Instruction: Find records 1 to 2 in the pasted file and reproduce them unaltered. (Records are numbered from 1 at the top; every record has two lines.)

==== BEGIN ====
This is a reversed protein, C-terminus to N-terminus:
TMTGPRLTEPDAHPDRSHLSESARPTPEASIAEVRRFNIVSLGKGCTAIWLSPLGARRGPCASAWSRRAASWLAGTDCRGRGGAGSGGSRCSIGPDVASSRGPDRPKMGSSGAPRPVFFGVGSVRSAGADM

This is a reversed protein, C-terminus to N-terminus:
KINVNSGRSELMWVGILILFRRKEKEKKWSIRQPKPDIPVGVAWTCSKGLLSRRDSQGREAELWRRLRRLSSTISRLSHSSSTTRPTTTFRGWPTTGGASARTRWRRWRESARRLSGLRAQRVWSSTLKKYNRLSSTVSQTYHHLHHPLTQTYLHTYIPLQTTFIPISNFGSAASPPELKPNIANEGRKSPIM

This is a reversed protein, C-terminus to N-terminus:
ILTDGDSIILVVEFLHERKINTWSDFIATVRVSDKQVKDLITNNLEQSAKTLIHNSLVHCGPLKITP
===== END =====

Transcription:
This is a reversed protein, C-terminus to N-terminus:
TMTGPRLTEPDAHPDRSHLSESARPTPEASIAEVRRFNIVSLGKGCTAIWLSPLGARRGPCASAWSRRAASWLAGTDCRGRGGAGSGGSRCSIGPDVASSRGPDRPKMGSSGAPRPVFFGVGSVRSAGADM

This is a reversed protein, C-terminus to N-terminus:
KINVNSGRSELMWVGILILFRRKEKEKKWSIRQPKPDIPVGVAWTCSKGLLSRRDSQGREAELWRRLRRLSSTISRLSHSSSTTRPTTTFRGWPTTGGASARTRWRRWRESARRLSGLRAQRVWSSTLKKYNRLSSTVSQTYHHLHHPLTQTYLHTYIPLQTTFIPISNFGSAASPPELKPNIANEGRKSPIM